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Issue by jumping off the train did the p fail to take

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Issue: By jumping off the train did the P fail to take reasonable care for his own safety? Held: (Gibbs) Where a Plaintiff has by reason of the negligence of the defendant been so placed that he can only escape from inconvenience by taking a risk, the question whether his action in taking the risk is unreasonable is to be answered by weighing the degree of inconvenience to which he will be subjected against the risk that he takes in order to try and escape it Standard of care for children Kelly v Boga Valley County Council Facts: Young boy electrocuted. D raised contributory negligence o Following McHale v Watson, the conduct of a particular infant plaintiff charged with contributory negligence is to be measure according to the hypothetical conduct of an infant of same age. o Since the measure is objective, reference to the intelligence, experience, and development of the child are to be treated as allusions to the notional levels of intelligence, experience and development with a child of that age expected to attain. 2. CAUSATION
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Causal connection: that the failure to take reasonable care for his own safety must have contributed to the loss Also the Plaintiff’s acts may contribute to the damage suffered without contributing to the accident from which those injuries occurred. See: Froom v Butcher Facts: A man driving without seatbelts (although at the time this was not required by statute) got into an accident with a negligent driver. Defendant argued that if he had worn a seat belt he would have only suffered a broken finger. Issue: Was the P contributory negligent? Held: The Plaintiff did not contribute to accident; but contributed to the damages. The Plaintiff’s negligence need only contribute to his or her won injuries, and not to the accident. APPROPRIATION OF DAMAGES According to s.26(1) Wrongs Act the effect of a successful claim of contributory negligence will result in a reduction in the plaintiff’s damages, to whatever extent the court thinks is just and equitable, given their share of responsibility for the injury. The court determines each party’s responsibility by ascertaining the extent to which each party departed from the standard of care required of them in the situation ( Pennington v Norris- P crossed a road at night without looking, and was hit by D’s car; held that the plaintiff had departed from the standard of care, but only a little, because people often crossed without looking (?!?). the defendant had departed further, because not only had he failed to be careful in regards to people crossing, he was also speeding on a wet misty night, when there were a lot of people on the roads. So D was liable for 80%, P for 20%. The court also pointed out that the D’s act could harm others, while D’s could not ). So, unlike in breach, the court will have regard to how much the parties have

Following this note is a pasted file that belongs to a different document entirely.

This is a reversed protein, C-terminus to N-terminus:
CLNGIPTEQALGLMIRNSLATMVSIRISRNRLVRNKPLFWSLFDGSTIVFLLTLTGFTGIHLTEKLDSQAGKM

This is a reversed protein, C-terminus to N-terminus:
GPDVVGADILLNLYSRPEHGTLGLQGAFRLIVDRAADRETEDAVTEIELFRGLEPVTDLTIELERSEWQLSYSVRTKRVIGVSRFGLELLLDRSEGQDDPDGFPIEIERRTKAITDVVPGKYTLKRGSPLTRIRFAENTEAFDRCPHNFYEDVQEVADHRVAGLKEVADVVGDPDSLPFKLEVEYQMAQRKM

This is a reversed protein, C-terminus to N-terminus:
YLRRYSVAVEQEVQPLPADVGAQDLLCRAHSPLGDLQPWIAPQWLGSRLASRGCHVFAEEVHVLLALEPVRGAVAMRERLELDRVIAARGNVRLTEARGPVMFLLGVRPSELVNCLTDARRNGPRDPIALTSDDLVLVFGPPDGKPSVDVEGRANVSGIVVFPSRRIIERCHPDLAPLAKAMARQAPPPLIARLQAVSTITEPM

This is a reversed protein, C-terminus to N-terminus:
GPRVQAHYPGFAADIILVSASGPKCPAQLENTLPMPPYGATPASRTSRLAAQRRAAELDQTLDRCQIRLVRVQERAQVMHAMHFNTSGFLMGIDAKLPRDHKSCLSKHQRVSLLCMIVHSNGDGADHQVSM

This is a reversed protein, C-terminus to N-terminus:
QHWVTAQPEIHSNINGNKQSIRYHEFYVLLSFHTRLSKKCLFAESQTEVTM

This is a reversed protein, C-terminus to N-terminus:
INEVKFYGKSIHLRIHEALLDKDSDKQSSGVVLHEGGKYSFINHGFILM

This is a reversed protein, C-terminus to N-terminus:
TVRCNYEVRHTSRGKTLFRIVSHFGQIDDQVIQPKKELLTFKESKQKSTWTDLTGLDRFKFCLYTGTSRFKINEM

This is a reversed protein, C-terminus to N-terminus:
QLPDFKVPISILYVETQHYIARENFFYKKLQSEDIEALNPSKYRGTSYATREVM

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Issue By jumping off the train did the P fail to take...

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